economical CNG solution has been ignored. One reason these ships were not developed was that the technology to achieve
and contain volume ratios of 300:1 was not economic. A decade of work on the regulations, engineering and full-scale fatigue
testing has paved the way for the first commercial CNG ships. Operators can now choose between export by pipeline, LNG or
CNG.
FCNG: a shuttle tanker operation
An FCNG production vessel is a traditional gas
floating production unit (FPO) with a high-pressure
gas transfer system to load Coselle CNG shuttle
ships instead of a subsea pipeline. CNG is
transferred at near ambient temperatures so the
hoses and transfer systems are the same as those
used to transfer high-pressure gas and well fluids
onto an FPO. The CNG shuttle ships provide both
storage and transport, thus avoiding the necessity
for storage on board the FCNG vessel. For upset
situations where a CNG ship is not available, the
gas could be reinjected, flared or, as described
below, stored in Coselle gas storage containers
incorporated into the FCNG itself.

Figure 2: FPSO transferring CNG to a Coselle CNG ship

The reliability of shuttle systems has been proven


for offshore oil FPOs. For example, the Hiedrun oil FPO in the Norwegian sector of the North Sea has no storage and relies
entirely on shuttle tankers to provide both storage and off-take. This system has operated for over 13 years with virtually zero
downtime. The major buoy system suppliers have reviewed CNG transfer and found that their systems can be adapted for
high-pressure CNG transfer.
It is important to recognize that a CNG delivery system is a continuous flow process without interruption or discontinuity (like
a pipeline) and not a batch process like LNG or fuel oils; gas flows continuously with high reliability via the CNG shuttle
ships.
FCNG advantages
The advantages of CNG ship transport from an FCNG production vessel over a gas pipeline to shore are:
1.

CNG ships can reach more distant markets.

2.

CNG ships have the flexibility to reach multiple markets. Once laid, pipelines are fixed to a particular market,
typically the nearest landfall.

3.

Pipelines must be fully written off over the life of the project to which they are attached, whereas CNG carriers can
be moved to new fields, extending their operational life to 30 years or more.

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4.

Deepwater or submarine hazards (e.g. seismic) can make pipelines extremely expensive or technically impossible,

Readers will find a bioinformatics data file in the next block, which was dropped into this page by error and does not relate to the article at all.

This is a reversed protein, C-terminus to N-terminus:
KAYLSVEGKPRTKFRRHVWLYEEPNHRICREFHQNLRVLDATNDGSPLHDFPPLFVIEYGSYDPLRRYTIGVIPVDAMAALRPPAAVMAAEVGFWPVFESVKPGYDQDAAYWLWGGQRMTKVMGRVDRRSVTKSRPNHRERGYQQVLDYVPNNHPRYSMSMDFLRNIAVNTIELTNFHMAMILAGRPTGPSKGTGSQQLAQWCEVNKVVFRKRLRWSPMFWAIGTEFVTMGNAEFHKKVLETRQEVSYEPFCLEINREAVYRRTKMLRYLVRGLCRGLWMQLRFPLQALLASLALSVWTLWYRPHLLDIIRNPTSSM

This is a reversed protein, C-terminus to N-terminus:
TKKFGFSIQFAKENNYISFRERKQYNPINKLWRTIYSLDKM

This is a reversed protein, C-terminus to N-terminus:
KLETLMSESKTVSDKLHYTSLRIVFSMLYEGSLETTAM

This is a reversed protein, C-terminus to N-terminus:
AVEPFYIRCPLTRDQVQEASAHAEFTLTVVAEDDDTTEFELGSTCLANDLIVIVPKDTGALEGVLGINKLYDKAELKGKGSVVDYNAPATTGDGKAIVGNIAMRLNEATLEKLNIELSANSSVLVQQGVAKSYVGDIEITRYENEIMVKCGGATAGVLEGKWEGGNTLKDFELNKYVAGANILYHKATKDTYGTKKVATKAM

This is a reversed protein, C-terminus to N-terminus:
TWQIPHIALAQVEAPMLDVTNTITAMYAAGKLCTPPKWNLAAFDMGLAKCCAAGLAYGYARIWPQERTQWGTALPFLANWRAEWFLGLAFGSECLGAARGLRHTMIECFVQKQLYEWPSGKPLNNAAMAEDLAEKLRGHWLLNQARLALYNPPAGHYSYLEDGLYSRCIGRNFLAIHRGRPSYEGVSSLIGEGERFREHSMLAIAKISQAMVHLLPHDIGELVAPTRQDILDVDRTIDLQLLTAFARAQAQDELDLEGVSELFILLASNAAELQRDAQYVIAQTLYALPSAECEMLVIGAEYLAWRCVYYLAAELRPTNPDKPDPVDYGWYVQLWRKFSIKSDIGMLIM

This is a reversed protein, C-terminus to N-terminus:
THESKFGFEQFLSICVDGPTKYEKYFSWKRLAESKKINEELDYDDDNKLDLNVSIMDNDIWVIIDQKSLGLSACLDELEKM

whereas CNG ships are unaffected.

The main advantages of pipelines are their minimal associated operating costs. For near-shore applications they will remain
the most cost-effective solution. FCNG is a viable alternative that has its economic niche in deeper water and where longer
distances are involved, just as with FLNG.
The principal advantages of FCNG over FLNG are:
1.

It is much simpler and less expensive to prepare raw gas for compression than for liquefaction. The two main
concerns with processing raw gas for compression are the formation of acids that would corrode the containment
system or hydrates that would block the flow. Once the potential for free water is eliminated by dehydration, acidforming gases are prevented and dehydration to the appropriate dew point prevents hydrate formation.

2.

Since the gas is not liquefied, the only issues with inert gases relate to the customers requirements for heating value.
CNG systems are also more tolerant to the presence of nitrogen, CO2 and mercury. LNG preprocessing requires
almost complete removal of CO2 components in order to avoid CO2 freezing which is a substantial incremental cost
over CNG gas preprocessing. LNG preprocessing also requires molecular sieve water dehydration, while CNG
preprocessing, in some instances, can be adequately managed with cheaper technology such as TEG systems.

3.

Hydrocarbon liquids removal may be required by both CNG and LNG systems in order to maintain acceptable
hydrocarbon dew-points in the supplied gas. LNG systems also have to remove heavier hydrocarbons in order to
avoid wax formation. CNG is more tolerant to keeping the heavier hydrocarbons in the process stream because the
process temperatures are higher. CNG ships can be modified to carry both CNG and LPGs in separate storage
containers.

4.

From a mechanical and operations perspective, FCNG has the following advantages over FLNG:

5.

a.

Risk is reduced. FCNG does not need to carry large inventories of natural gas onboard, since the shuttle
ships provide both storage and transportation. Small amounts of storage could be designed into an FCNG
vessel to allow gas transfer from a single transfer line. This lower inventory of natural gas stored on the
FCNG vessel, plus the fact that de-pressured CNG is lighter than air and will vent to atmosphere,
significantly reduces the consequences of an accidental release of gas from the storage or process systems.

b.

Sloshing in cargo tanks is not a design issue because CNG is a gas.

c.

Transfer systems are simpler. Offloading can be achieved through traditional tandem or buoy loading
systems using high-pressure hoses, which are commonly used for risers and for reinjection of gas. As this is
a new application of existing technology, the development of new hose designs or transfer systems is not